Fact fluency is a critical component of success in the math classroom. But students need to be able to do more than just recall the answer to multiplication facts quickly. A key part of fact fluency is flexibility. That is, can students develop and apply strategies that help them solve a wide range of problems?
Dot talks are a tool that can help build such flexibility. In this routine, the teacher presents students with an image of dots. These dots are often arranged in a certain pattern like the one below. The teacher presents a simple question, “How many?”
Students silently attempt to find an answer. When they find it, they can discreetly signal to the teacher using a thumbs up against their chest. While they wait, they attempt to find their answer in a new way. Each additional strategy they develop can be signalled by raising an additional finger.
At first, the teacher may choose to leave the dot image on the screen for the entire length of the dot talk. However, this may invite students to count the dots one by one. Remember, the goal is to develop efficient and flexible strategies for counting the dots. Many teachers choose to flash the image for a certain amount of time (also called a Quick Look), for example, two seconds. This encourages students to look for patterns that can speed up their counting.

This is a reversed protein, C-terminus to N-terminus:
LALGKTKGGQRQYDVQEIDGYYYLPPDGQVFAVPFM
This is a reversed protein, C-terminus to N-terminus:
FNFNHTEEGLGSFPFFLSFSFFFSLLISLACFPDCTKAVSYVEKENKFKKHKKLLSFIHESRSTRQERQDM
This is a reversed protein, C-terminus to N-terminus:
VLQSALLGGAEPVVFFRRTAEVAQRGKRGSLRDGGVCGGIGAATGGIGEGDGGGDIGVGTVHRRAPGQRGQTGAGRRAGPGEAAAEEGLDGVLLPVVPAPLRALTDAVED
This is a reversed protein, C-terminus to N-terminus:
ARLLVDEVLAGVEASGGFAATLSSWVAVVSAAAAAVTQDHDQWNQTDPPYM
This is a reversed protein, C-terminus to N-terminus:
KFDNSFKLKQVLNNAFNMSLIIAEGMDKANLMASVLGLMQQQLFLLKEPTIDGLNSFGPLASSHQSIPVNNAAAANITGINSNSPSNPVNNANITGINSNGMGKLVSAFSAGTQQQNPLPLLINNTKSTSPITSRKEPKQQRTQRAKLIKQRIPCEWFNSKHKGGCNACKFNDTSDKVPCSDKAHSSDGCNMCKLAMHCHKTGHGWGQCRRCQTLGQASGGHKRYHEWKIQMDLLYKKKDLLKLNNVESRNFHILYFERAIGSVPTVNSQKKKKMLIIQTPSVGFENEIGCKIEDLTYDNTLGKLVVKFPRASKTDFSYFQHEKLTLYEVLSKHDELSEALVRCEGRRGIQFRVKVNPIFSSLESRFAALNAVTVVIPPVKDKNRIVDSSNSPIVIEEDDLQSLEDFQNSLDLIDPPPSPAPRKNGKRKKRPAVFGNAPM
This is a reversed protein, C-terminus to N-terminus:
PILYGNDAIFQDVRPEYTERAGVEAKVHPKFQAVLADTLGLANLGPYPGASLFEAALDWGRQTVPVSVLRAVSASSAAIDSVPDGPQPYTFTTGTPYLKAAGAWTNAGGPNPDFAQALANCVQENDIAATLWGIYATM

When students are ready to share their answers, model each strategy using a different colored pen. For example, Student A saw four groups of three dots. They used a skip counting strategy to find that four groups of three make twelve.
Student B saw two groups of four, and then two groups of two. They knew that four plus four equals eight, and four more makes twelve.
Student C decided to make two groups of six. They added six plus six to make twelve.
Each of these strategies is unique, but is a valid way of seeing this visual. As dot talks increase in complexity, they can be used to teach multiplication strategies like doubling, doubling and halving, or multiplying by ten!
If your students are in need of flexible multiplication strategies, consider dot talks as one of your computational fluency routines!